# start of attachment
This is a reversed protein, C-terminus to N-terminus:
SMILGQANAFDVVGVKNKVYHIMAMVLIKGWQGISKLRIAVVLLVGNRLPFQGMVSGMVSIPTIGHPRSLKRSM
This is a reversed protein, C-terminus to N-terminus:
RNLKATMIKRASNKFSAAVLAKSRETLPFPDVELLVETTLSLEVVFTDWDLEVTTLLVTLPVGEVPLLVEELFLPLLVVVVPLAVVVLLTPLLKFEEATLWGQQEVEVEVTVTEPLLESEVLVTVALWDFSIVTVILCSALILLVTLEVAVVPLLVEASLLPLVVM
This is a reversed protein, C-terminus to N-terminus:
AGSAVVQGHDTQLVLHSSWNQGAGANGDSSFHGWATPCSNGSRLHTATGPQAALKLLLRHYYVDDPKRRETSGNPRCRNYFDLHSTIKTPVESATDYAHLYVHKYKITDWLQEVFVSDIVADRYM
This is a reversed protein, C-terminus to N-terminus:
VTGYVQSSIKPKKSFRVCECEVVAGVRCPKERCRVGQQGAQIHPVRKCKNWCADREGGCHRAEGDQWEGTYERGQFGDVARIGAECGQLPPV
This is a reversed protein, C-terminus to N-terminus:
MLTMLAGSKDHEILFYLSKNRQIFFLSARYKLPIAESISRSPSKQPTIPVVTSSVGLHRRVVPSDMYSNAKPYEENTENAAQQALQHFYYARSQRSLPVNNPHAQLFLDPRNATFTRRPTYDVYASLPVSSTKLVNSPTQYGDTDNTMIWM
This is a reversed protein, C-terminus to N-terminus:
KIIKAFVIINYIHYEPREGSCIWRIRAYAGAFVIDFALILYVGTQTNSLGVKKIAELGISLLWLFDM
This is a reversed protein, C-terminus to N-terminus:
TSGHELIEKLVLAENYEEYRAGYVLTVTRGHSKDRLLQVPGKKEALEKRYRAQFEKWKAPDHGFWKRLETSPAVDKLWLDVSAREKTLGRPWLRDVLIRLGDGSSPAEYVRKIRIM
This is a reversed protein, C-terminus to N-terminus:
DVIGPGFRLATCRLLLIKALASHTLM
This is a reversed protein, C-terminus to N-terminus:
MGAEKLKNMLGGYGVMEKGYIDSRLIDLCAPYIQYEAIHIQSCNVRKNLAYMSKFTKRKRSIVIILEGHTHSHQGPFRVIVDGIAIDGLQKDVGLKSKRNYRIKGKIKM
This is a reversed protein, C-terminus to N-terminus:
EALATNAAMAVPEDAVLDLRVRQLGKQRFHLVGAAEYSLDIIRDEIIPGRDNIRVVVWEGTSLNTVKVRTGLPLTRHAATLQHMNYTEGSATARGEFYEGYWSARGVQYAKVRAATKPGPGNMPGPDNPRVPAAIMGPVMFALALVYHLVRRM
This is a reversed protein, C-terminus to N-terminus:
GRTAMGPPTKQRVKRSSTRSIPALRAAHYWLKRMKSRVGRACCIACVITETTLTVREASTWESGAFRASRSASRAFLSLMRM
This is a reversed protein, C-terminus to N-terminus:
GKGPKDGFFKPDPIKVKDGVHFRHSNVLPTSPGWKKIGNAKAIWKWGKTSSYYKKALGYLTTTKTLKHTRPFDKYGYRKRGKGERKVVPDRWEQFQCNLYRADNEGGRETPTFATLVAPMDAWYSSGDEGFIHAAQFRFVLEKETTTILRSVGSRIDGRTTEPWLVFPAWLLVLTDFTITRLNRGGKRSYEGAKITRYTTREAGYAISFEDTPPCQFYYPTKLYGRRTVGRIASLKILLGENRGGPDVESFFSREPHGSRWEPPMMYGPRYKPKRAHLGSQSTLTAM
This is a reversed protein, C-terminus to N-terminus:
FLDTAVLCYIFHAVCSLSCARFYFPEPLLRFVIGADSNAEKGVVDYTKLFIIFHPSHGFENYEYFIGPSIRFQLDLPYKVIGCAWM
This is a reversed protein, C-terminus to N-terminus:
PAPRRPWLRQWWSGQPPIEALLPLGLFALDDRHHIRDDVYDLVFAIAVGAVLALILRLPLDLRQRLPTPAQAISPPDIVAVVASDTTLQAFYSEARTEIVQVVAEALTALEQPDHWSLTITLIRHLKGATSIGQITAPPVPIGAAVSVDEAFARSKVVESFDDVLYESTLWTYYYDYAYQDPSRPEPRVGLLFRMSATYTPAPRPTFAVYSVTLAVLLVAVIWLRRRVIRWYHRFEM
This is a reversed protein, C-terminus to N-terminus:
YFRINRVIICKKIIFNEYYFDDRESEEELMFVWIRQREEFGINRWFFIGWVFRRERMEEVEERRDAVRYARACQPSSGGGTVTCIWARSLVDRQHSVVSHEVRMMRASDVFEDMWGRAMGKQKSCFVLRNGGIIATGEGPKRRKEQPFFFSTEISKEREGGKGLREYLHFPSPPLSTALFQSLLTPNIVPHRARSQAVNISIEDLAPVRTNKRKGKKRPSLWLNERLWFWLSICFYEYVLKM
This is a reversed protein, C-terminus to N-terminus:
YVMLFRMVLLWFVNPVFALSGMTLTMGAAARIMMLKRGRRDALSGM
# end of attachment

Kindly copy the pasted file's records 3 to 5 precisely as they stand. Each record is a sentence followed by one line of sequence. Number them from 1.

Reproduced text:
This is a reversed protein, C-terminus to N-terminus:
AGSAVVQGHDTQLVLHSSWNQGAGANGDSSFHGWATPCSNGSRLHTATGPQAALKLLLRHYYVDDPKRRETSGNPRCRNYFDLHSTIKTPVESATDYAHLYVHKYKITDWLQEVFVSDIVADRYM
This is a reversed protein, C-terminus to N-terminus:
VTGYVQSSIKPKKSFRVCECEVVAGVRCPKERCRVGQQGAQIHPVRKCKNWCADREGGCHRAEGDQWEGTYERGQFGDVARIGAECGQLPPV
This is a reversed protein, C-terminus to N-terminus:
MLTMLAGSKDHEILFYLSKNRQIFFLSARYKLPIAESISRSPSKQPTIPVVTSSVGLHRRVVPSDMYSNAKPYEENTENAAQQALQHFYYARSQRSLPVNNPHAQLFLDPRNATFTRRPTYDVYASLPVSSTKLVNSPTQYGDTDNTMIWM